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Skipping ropes for marks defeats the whole purpose

By WANG YIQING | China Daily | Updated: 2020-11-10 07:21

Photo taken on Sept 24, 2020 shows Wen Ziming (Front), a member of the rope skipping team of Nanchang Municipal School for blind children, attending a training session in Nanchang, East China's Jiangxi province. [Photo/Xinhua]

Skipping ropes is a simple easy-to-learn sport that has suddenly gained currency, becoming a popular extracurricular activity. Many parents send their children to learn how to skip ropes, creating a hot market for it. A single class costs several hundred yuan (100 yuan= $15) and one-to-one training 2,000 yuan in Beijing.

While skipping is good for health, parents are making a beeline for it more to ensure that their wards clear physical eligibility tests rather than for purely health reasons.

In 2014, the Ministry of Education added rope skipping to PE exam in all six years of primary school, making it easier for students to score 20 extra points in the test. According to the national standard, students scoring "Good" or above marks in the PE test are eligible for prizes and awards; the score also impacts admission to middle schools. Provinces such as Yunnan have even increased the PE score for senior high school entrance examination, driving more parents and students to take up rope-skipping classes.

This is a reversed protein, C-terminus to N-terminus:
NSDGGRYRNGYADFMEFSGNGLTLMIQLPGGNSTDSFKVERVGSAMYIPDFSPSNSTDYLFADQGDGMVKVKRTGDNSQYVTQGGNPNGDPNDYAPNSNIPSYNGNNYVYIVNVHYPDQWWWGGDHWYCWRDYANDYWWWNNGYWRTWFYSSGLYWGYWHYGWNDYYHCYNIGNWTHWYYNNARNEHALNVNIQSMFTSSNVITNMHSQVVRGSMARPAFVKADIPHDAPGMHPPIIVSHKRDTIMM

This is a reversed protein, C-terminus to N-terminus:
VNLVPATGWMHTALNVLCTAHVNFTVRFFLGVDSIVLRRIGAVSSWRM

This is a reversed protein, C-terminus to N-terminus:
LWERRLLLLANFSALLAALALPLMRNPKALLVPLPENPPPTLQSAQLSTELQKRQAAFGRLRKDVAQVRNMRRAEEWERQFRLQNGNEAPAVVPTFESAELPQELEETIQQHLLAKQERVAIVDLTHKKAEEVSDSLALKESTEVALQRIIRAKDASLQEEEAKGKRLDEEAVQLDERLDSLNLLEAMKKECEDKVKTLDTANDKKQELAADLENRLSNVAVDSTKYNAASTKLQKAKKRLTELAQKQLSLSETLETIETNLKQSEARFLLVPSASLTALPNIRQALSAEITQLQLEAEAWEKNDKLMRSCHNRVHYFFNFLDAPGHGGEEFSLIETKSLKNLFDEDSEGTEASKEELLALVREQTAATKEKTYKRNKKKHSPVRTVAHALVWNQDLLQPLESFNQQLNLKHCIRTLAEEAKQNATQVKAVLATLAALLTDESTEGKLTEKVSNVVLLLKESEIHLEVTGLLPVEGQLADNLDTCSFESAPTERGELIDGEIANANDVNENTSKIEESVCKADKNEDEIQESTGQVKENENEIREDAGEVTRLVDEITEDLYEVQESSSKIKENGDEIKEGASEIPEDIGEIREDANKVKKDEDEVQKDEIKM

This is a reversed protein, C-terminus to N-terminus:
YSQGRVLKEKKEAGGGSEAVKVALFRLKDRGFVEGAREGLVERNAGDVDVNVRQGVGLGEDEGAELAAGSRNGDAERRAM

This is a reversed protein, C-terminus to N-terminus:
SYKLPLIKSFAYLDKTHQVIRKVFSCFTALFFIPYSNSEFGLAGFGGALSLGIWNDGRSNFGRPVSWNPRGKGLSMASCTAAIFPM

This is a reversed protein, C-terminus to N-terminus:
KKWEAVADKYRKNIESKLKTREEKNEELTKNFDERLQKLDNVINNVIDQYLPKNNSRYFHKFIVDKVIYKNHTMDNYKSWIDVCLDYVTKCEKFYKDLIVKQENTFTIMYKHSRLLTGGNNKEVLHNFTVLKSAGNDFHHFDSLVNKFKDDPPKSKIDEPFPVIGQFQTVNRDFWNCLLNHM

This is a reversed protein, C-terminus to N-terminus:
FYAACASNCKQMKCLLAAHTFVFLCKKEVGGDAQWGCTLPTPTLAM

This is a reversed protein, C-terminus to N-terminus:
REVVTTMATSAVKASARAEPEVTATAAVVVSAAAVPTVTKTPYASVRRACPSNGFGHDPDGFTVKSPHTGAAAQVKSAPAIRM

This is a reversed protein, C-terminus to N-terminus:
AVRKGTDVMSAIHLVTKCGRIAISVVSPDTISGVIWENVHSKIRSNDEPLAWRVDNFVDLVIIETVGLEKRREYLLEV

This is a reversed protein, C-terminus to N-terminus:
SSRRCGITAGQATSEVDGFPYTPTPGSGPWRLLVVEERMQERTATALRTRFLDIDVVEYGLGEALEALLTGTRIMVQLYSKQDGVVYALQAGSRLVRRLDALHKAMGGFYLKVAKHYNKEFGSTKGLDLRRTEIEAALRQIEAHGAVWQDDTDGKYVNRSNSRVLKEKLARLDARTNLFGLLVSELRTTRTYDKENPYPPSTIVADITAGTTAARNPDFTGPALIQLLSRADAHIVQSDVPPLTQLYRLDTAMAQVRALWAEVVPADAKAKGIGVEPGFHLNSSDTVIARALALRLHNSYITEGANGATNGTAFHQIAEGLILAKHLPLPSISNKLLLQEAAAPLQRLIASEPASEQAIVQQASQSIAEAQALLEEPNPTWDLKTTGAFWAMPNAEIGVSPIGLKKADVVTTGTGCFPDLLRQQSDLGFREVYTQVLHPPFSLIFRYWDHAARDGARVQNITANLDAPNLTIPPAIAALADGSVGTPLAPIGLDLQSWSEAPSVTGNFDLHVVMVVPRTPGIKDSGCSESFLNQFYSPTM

While the education authorities want to encourage physical exercise and help students to be physically fit, simply increasing PE test scores in middle school entrance examinations will further push students toward an exam-oriented goal. Even the parents paying huge sums for their children's rope-skipping classes are not aiming at improving their children's health but just ensuring that they score well in the middle school entrance examinations.

This kind of training not only imposes extra academic pressure on the students, who have to work harder to score higher than their peers in rope skipping, but also increases the economic burden on their parents.

The educators should do more to avoid PE from becoming a part of the exam-oriented education trap and being reduced to just an exercise that leaves students exhausted instead of improving their health.

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